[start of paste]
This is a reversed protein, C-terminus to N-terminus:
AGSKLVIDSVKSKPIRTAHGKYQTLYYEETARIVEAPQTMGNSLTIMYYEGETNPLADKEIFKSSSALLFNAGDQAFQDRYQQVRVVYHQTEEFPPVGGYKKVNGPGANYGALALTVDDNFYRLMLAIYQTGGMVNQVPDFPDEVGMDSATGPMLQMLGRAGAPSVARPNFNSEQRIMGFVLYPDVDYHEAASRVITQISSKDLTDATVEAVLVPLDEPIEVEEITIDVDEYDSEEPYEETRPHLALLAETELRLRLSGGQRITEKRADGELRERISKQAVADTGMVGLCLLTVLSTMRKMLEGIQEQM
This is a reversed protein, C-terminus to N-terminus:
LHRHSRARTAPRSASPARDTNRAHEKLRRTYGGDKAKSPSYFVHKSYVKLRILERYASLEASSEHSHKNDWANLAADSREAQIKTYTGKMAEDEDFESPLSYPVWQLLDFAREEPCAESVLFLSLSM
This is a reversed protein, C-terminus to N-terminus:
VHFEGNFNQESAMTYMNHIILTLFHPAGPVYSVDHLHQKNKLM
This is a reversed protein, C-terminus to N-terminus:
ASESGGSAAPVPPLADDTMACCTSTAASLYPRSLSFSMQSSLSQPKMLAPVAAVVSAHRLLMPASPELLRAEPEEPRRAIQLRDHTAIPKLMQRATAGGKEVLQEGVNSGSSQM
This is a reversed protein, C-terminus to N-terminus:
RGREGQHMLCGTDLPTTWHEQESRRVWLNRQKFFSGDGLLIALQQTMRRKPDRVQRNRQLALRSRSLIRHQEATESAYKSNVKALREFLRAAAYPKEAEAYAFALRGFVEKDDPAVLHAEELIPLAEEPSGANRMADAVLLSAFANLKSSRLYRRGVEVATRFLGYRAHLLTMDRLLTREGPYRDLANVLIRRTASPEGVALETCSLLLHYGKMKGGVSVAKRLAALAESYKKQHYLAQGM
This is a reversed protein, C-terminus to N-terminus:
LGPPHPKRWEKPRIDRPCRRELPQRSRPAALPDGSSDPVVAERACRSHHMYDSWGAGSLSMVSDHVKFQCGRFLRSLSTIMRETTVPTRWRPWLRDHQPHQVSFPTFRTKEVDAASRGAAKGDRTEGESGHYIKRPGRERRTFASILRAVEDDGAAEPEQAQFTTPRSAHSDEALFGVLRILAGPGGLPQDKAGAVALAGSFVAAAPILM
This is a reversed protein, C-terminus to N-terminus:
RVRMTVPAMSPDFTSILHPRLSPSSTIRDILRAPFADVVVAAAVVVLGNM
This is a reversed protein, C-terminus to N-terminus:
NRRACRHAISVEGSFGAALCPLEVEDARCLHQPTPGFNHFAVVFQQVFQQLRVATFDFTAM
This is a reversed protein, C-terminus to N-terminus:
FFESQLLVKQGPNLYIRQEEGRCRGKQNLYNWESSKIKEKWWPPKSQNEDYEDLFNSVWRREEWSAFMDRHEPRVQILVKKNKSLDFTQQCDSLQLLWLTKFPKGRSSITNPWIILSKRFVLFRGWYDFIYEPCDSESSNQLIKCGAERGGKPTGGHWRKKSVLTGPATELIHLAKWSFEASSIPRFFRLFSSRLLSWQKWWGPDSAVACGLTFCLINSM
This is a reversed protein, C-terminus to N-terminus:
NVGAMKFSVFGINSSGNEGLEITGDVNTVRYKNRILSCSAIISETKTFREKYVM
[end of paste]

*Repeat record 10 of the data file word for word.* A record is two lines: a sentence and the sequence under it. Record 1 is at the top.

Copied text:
This is a reversed protein, C-terminus to N-terminus:
NVGAMKFSVFGINSSGNEGLEITGDVNTVRYKNRILSCSAIISETKTFREKYVM